Tacking air pollution, the biggest environmental risk to public health
Air pollution is the biggest environmental risk to health and with Clean Air Day taking place on Thursday 21 June, the University of Birmingham will be at the forefront once again with its continuous research to improve air quality.
Clean Air Day helps raise awareness about the dangers of air pollution and encourages the nation to make a difference. Globally, nine out of ten people live in a city that does not comply with the World Health Organisation air quality standards. Within the UK, poor outdoor air quality is linked to 50,000 deaths each year. Our research is driving both the technology and thinking required to solve some of the challenges facing the UK, as it seeks to develop sustainable solutions for the design of future cities, energy and transportation.
The research at University of Birmingham’s Energy Institute is at the forefront of this endeavour and is finding new and innovative ways to tackle the problem at hand. For example, the Birmingham Centre for Fuel Cell and Hydrogen Research is nationally and internationally recognised for its expertise in fuel cell technologies. The Centre focuses on research and development of fuel cell and hydrogen systems as a future energy replacement to be used in commercially, as well as the efficient provision of electricity and heat from fuel cells.
This research has been applied to develop the University’s electric vehicles and more notably, hydrogen cars as part of its fleet. Powered by a hydrogen fuel cell, they are pollution free and virtually silent in operation, making it the ideal example in how the University is tackling air pollution.
As well as this, the University has also invested £2.5 million in the Tyseley Energy Park (TEP) to work towards overcoming challenges such as energy poverty and poor air quality in the West Midlands specifically. The energy park is set to become the energy and waste nexus for the city of Birmingham, showing how novel energy technologies can form an innovative industrial ecology. It will also help in shaping the way the City of Birmingham develops infrastructure for clean transport fuels in combination with advanced waste processing.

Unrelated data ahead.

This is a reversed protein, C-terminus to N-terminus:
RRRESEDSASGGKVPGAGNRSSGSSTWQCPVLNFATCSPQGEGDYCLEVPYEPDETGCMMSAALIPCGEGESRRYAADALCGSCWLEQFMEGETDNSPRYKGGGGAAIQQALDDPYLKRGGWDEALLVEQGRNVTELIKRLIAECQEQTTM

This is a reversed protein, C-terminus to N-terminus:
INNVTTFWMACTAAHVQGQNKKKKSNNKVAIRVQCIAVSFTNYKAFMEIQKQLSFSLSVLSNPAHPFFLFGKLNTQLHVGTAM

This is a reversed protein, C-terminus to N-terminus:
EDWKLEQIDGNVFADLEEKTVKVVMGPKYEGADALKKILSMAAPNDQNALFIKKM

TEP is one of four West Midlands Combined Authority, Energy Innovation Zones, proposed by the Energy Capital West Midlands Regionally Energy Policy Commission. The commission, which was supported by the Birmingham Energy Institute will integrate low carbon technologies, to develop the business models and infrastructure needed to support new approaches to clean energy as well as overcome the regulatory barriers necessary for them to flourish.
These projects and the continual research showcase only some of the work that the Birmingham Energy Institute is doing to help revolutionise cleaner air in our cities. Clean Air Day encourages this style of thinking and innovation across the nation, as well as raising awareness, in a way to preserve our planet and way of living.